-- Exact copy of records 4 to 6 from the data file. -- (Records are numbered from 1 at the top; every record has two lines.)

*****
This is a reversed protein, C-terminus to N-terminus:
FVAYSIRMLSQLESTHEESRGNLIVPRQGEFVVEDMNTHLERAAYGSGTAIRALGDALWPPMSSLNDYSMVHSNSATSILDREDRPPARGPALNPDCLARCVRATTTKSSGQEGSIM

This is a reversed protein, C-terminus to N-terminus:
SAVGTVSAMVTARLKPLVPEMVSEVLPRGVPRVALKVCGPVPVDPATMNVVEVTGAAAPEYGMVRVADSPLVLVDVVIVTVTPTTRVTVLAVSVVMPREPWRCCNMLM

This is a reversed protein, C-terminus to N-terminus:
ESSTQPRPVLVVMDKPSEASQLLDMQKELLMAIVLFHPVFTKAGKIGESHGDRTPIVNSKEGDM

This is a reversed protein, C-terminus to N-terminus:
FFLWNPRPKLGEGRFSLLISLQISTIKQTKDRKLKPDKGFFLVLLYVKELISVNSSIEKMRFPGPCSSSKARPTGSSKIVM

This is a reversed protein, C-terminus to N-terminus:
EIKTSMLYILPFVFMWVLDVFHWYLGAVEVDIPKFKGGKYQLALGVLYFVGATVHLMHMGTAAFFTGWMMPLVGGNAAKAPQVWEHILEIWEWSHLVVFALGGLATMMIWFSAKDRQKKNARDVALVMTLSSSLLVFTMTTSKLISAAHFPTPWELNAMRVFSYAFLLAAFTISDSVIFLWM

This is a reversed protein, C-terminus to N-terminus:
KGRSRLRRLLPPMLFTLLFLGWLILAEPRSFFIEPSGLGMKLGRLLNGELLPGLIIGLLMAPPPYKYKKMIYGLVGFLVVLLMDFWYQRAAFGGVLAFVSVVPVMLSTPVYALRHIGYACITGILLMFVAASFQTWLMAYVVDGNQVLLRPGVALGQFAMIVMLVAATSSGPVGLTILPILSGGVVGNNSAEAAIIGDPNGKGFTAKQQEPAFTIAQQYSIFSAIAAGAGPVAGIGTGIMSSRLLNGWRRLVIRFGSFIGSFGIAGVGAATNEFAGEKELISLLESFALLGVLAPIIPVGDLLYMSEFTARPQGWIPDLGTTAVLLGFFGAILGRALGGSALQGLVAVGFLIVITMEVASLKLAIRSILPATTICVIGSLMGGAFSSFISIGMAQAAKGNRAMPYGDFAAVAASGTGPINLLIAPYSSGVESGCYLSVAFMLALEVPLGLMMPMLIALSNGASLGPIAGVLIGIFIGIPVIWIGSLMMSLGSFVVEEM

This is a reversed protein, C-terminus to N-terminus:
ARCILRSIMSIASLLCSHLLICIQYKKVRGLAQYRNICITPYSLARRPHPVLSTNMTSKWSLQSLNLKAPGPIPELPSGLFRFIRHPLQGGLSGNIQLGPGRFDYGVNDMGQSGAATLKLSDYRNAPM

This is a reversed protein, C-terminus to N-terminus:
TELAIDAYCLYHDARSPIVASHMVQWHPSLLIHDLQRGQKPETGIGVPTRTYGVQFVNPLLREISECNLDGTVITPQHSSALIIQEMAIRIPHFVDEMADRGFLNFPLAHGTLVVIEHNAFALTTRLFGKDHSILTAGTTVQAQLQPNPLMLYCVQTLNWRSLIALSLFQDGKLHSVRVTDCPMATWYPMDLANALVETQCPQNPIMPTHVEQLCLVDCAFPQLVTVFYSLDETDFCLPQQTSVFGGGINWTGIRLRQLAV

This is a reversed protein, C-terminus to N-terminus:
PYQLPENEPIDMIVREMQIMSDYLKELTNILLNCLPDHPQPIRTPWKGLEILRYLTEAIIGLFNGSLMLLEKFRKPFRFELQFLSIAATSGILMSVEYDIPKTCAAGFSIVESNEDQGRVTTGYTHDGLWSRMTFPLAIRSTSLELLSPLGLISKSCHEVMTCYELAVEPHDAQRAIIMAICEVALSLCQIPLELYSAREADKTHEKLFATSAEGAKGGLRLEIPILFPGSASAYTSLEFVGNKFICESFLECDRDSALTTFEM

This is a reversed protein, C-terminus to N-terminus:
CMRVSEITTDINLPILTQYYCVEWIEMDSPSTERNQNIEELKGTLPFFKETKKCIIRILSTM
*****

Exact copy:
This is a reversed protein, C-terminus to N-terminus:
FFLWNPRPKLGEGRFSLLISLQISTIKQTKDRKLKPDKGFFLVLLYVKELISVNSSIEKMRFPGPCSSSKARPTGSSKIVM

This is a reversed protein, C-terminus to N-terminus:
EIKTSMLYILPFVFMWVLDVFHWYLGAVEVDIPKFKGGKYQLALGVLYFVGATVHLMHMGTAAFFTGWMMPLVGGNAAKAPQVWEHILEIWEWSHLVVFALGGLATMMIWFSAKDRQKKNARDVALVMTLSSSLLVFTMTTSKLISAAHFPTPWELNAMRVFSYAFLLAAFTISDSVIFLWM

This is a reversed protein, C-terminus to N-terminus:
KGRSRLRRLLPPMLFTLLFLGWLILAEPRSFFIEPSGLGMKLGRLLNGELLPGLIIGLLMAPPPYKYKKMIYGLVGFLVVLLMDFWYQRAAFGGVLAFVSVVPVMLSTPVYALRHIGYACITGILLMFVAASFQTWLMAYVVDGNQVLLRPGVALGQFAMIVMLVAATSSGPVGLTILPILSGGVVGNNSAEAAIIGDPNGKGFTAKQQEPAFTIAQQYSIFSAIAAGAGPVAGIGTGIMSSRLLNGWRRLVIRFGSFIGSFGIAGVGAATNEFAGEKELISLLESFALLGVLAPIIPVGDLLYMSEFTARPQGWIPDLGTTAVLLGFFGAILGRALGGSALQGLVAVGFLIVITMEVASLKLAIRSILPATTICVIGSLMGGAFSSFISIGMAQAAKGNRAMPYGDFAAVAASGTGPINLLIAPYSSGVESGCYLSVAFMLALEVPLGLMMPMLIALSNGASLGPIAGVLIGIFIGIPVIWIGSLMMSLGSFVVEEM